[From The Manx Quarterly, #29]

Sir A. Quiller-Couch and the Rev H . Carter

Wesleyan Minister Replies to Eminent Writer in a Manx church

Lovers of literature have had their attention aroused as they have read their favourite daily papers, by a controversy occasioned by a declaration of Sir Arthur Quiller-Couch, author of many delightful books, and at present Professor of English literature at Cambridge, to the effect that " drinking assists thinking." . A fresh contribution to this controversy was made at the Victoria-street Wesleyan Church, Douglas, on Wednesday, April 5th, by the Rev Henry Carter, temperance secretary to the Wesleyan Conference, and an intimate associate of the Wesleyan President, the Rev J. Alfred Sharp, who has been valorously breaking a lance with " Q," as Sir Arthur Quiller-Couch is affectionately known by numerous admirers, in defence of the principle of total abstinence. Mr Carter, who is a member of the Liquor Control Board, has lately visited the Island in furtherance of the five years' temperance campaign just inaugurated by the President, and has preached and given. addresses in Douglas, Peel, Ramsey, and Castletown. On the present occasion, Mr R. G. Fargher presided.

Mr Carter described the final challenge made by Sir Arthur Quiller-Couch, namely: Will the Wesleyan President enumerate half-a-dozen great poets, or at least half-a-dozen great critics, who have been total abstainers?" This challenge to produce six great poets was really very superficial, for the organised total abstinence movement was less than a century. old. It was like saying to Mr Arthur Henderson, " Show us six Labour Premiers who have made a success of their job." Still, they need not shirk the challenge. Long before organised total abstinence was in existence, there were men whose literary eminence none would. dispute, who; though they were users of alcoholic liquors, said, " Drink spells., Devil." A modern critic whose leadership probably even " Q." would recognise, Mr G. B. Shaw had intervened in the controversy, and had said, " Sir Arthur Quiller-Couch forgets Shelley and me " (laughter). Sidney Smith, the first editor of "The Edinburgh Review," was not a teetotaller at first, but he became one, and he wrote, " I never knew how delightful life was, or how easily work could be done, until I gave up wine." In Sir Arthur's latest essay on literature, entitled " On the Art of Writing "-in itself a glorious and noble piece of prose-he deplored the fact that the English Bible, which had set the standard for English literary expression, was not included in the course of study of English literature, not even at Cambridge. Well, the very ablest masters of ' Biblical criticism, men whose fame would probably live as long in that realm as " Q.'s " in his, Dr James Hastings and Professor Hope Moulton, had been life-long abstainers and ardent temperance advocates. In the United States, that noble poet Whittier was a total abstainer; Longfellow in his later career frequently wrote and spoke in favour of total abstinence; and America had produced one total abstainer whose name would rank for ever in the roll of the great-Abraham Lincoln .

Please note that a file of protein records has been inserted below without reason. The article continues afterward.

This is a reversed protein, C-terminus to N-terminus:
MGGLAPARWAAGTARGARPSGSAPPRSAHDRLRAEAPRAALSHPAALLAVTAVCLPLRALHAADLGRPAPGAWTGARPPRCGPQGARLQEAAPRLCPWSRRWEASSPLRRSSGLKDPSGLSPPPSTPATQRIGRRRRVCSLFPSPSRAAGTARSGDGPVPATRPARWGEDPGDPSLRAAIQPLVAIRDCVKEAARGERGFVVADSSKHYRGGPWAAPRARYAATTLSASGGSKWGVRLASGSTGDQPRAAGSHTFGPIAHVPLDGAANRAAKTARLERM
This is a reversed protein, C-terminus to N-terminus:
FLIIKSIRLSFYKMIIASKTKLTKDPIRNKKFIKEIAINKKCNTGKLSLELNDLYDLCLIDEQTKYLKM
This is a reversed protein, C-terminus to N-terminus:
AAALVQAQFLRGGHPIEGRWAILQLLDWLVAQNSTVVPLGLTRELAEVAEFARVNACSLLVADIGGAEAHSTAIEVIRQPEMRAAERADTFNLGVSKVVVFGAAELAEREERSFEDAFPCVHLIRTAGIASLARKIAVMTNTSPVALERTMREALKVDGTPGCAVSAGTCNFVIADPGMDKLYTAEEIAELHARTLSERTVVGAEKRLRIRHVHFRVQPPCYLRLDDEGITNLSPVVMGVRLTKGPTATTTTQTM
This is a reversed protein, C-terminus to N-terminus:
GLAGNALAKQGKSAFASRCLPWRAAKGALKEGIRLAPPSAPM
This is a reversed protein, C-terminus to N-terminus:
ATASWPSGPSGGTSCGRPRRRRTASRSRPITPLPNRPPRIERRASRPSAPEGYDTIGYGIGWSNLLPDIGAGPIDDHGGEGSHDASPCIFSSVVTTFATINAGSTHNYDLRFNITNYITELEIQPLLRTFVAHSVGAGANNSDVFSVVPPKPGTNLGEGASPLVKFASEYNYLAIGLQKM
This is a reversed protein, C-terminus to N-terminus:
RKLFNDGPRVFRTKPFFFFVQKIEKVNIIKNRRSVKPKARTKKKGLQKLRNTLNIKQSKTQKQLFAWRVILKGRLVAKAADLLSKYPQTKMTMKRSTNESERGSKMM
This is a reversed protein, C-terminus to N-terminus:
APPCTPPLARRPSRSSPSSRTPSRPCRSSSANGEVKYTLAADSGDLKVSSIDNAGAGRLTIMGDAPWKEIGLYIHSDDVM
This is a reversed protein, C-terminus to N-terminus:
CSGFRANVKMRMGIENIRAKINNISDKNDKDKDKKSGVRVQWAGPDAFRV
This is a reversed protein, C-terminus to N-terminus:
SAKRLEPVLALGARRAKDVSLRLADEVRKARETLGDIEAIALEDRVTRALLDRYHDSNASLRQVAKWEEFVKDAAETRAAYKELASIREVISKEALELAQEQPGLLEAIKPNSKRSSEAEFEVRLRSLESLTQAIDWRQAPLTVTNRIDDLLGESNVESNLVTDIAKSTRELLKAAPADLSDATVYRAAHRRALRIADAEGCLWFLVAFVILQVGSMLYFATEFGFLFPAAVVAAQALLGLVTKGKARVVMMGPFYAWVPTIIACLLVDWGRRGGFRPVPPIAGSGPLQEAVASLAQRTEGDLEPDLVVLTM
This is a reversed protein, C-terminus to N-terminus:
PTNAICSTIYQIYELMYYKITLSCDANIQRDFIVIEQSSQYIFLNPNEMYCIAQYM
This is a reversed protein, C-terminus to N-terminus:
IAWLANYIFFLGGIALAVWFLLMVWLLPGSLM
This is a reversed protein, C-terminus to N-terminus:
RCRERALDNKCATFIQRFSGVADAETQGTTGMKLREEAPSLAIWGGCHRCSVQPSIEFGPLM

Mr Carter concluded by applying the principles he had outlined to the particular case of the Isle of Man. The Manx people could do a great thing. They were set in the midst of England, Scotland, Ireland, and Wales, with the opportunity provided for them of working out their own destiny, and they could, if they would, obtain for themselves democratic powers of saying whether or not the drink traffic, with the necessarily resulting drink evil, should continue among them. Let them get Local Option, and prepare for its use by education, in the Sunday--schools and Bands of Hope, by means of temperance study circles, and so on. Let them so use their power as to show to the peoples of the British Isles what a nation's life could be when the drink curse was banished by the will of the people for ever (applause).

The "Seven Men of Preston" at Cornwall.

Carter narrated an incident of special interest to Manx people. Some time ago, he said, he was walking along a Cornish road, and he saw a little chapel with the inscription cut out in the wall above the doorway, " T-Total Methodist Chapel." He made inquiries, and learnt that about eighty years ago there came among the fishermen of that district a Manxman, of whom they might have heard, James Teare (applause). He preached total abstinence as a part of Christian disciplineship, and the people of the neighbour-hood rallied to his call. They then besought the Methodist trustees to grant them the use of the Methodist chapels for the holding of Gospel temperance, meet ings. When this permission was refused, they seceded, and founded this new denomination of " Teetotal Methodists," and all along the extreme West of Cornwall this teetotal Methodist Society grew. In due course, the principles of total abstinence made converts even among. Methodist trustees, and the body that had gone out was gathered in again.


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